# Smoothing spatial data with KNN and local G statistic

When trying to smooth spatial data, I found this very helpful tutorial regional smoothing.

There are two steps to estimate a "smoothed" value for a geographical point:

• Finding K nearest neighbors
• Calculate the local G statistics

My initial idea was only to calculate the average value with the KNN, to smooth the data across the geographical zone. But from this article, I also discovered Gettis-Ord statistic/local G statistic with the `localG` function. The author indicated that it can also smooth the spatial data.

But the locla G statistic is a zero centered variable, and the value can not directly represent an estimation of the initial variable.

Is it possible to use local G statistics to really "smooth" the data and,if so, then how?

In this example of local G official documentation of the spdep package, we can see that initial values (xyz\$val) are between 30 and 120, and the g statistic value are between -5 and 5.

## 1 Answer

The local G* values for some quantity Q have no further use in making "smoothing" maps of Q. They show how Q_i compares to the neighbours (defined however: KNN, or adjacency, or distance) and for large neighbourhoods will naturally appear smooth (because two neighbouring points will share a large fraction of neighbours). The G* statistic is used in the maps of the linked article because they want to show smoothed maps of where Q is higher or lower than average.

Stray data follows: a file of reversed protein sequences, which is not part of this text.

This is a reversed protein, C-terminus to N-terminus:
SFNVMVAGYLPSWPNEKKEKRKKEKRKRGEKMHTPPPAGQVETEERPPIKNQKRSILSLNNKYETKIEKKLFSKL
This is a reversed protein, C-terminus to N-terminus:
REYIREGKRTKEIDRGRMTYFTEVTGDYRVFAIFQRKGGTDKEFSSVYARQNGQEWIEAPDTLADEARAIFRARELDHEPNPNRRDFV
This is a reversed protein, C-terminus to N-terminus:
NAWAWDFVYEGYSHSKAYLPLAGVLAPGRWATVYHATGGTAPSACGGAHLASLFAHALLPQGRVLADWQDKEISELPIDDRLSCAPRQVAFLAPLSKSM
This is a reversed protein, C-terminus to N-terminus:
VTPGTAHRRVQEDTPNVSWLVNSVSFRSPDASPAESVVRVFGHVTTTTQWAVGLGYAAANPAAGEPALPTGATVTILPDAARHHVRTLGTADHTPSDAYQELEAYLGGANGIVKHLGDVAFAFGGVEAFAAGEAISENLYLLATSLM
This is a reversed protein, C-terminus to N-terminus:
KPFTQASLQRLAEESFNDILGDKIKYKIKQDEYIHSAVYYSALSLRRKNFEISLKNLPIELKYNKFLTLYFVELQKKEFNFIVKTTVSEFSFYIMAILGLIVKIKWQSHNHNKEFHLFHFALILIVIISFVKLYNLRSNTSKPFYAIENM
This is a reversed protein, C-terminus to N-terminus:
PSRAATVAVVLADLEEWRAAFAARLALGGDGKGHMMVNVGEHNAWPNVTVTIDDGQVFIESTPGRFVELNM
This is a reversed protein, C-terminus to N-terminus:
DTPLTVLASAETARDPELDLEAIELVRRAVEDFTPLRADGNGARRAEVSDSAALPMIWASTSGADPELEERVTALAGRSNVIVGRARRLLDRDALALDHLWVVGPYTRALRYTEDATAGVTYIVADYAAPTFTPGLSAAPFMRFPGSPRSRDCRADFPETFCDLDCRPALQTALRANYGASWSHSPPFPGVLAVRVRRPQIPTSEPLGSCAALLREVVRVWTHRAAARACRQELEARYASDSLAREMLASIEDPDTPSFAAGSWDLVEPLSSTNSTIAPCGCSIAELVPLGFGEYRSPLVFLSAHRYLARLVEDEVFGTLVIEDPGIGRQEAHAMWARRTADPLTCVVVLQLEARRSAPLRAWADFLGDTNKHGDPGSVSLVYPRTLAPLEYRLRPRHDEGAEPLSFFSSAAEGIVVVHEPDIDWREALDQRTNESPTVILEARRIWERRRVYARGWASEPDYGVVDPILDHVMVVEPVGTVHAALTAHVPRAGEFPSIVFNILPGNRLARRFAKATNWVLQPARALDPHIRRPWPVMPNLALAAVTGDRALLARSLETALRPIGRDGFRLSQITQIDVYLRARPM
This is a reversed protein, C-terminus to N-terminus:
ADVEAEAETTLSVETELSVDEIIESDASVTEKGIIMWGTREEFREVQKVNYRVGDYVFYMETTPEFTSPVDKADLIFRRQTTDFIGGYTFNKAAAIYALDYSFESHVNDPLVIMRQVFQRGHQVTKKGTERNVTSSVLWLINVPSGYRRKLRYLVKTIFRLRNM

If you want to show smoothed maps of Q, then compute the average Q over neighbours (+self), which I showed how to do in an answer to your previous question. There's no use for G* here.

The rationale for using G* in analyses is that there is a distributional model involved, which means you can make inferences about the values like saying "this area is statistically significantly higher than the average". If you compute means of Q then its not so straightforward to say if "27" is statistically significantly higher than "20" because there's no statistical distributional model there.

If you just want a smoothed map then averaging Q over neighbours will do that. If you want to make a smoothed map based on some underlying rationale, then you need a statistical model which you can justify - for example your data as a sample from a random field with some structure - and then your smoothing has meaning beyond "looking smooth". It all depends what your big question is...